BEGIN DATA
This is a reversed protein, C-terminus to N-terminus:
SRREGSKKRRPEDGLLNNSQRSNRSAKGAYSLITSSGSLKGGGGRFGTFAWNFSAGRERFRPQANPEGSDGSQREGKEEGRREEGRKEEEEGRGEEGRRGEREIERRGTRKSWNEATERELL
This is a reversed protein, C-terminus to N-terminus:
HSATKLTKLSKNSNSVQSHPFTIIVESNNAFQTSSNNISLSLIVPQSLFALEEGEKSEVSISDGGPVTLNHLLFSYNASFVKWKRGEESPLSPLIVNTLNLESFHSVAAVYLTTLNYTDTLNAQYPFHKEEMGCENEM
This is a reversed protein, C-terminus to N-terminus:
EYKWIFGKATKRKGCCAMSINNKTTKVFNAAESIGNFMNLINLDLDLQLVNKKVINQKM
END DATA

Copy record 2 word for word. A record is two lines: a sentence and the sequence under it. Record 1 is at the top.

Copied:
This is a reversed protein, C-terminus to N-terminus:
HSATKLTKLSKNSNSVQSHPFTIIVESNNAFQTSSNNISLSLIVPQSLFALEEGEKSEVSISDGGPVTLNHLLFSYNASFVKWKRGEESPLSPLIVNTLNLESFHSVAAVYLTTLNYTDTLNAQYPFHKEEMGCENEM